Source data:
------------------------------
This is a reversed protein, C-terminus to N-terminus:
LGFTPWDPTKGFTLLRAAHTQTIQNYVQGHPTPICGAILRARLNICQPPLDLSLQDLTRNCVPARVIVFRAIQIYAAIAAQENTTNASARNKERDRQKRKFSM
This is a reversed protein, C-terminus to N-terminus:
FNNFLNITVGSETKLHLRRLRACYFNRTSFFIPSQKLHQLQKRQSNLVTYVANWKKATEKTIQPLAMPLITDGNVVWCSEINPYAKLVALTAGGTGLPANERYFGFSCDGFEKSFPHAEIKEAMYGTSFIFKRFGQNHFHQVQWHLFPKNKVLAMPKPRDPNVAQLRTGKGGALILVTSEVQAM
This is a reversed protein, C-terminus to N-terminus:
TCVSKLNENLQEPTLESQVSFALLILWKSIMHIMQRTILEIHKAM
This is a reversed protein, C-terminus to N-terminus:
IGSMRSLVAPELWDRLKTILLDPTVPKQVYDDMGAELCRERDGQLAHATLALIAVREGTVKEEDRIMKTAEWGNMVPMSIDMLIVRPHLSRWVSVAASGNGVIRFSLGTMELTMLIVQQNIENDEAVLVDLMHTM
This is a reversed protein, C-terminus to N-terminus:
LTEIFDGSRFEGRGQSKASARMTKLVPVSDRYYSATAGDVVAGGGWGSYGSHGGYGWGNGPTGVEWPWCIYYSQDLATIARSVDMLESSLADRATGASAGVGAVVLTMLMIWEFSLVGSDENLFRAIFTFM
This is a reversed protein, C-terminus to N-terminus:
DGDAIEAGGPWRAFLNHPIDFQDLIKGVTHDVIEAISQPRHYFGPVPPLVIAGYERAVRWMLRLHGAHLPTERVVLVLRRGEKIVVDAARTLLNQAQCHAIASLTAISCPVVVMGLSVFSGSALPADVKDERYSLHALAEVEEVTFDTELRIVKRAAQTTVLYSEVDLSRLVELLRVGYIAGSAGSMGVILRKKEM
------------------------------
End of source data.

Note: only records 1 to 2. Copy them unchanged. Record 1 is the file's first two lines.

This is a reversed protein, C-terminus to N-terminus:
LGFTPWDPTKGFTLLRAAHTQTIQNYVQGHPTPICGAILRARLNICQPPLDLSLQDLTRNCVPARVIVFRAIQIYAAIAAQENTTNASARNKERDRQKRKFSM
This is a reversed protein, C-terminus to N-terminus:
FNNFLNITVGSETKLHLRRLRACYFNRTSFFIPSQKLHQLQKRQSNLVTYVANWKKATEKTIQPLAMPLITDGNVVWCSEINPYAKLVALTAGGTGLPANERYFGFSCDGFEKSFPHAEIKEAMYGTSFIFKRFGQNHFHQVQWHLFPKNKVLAMPKPRDPNVAQLRTGKGGALILVTSEVQAM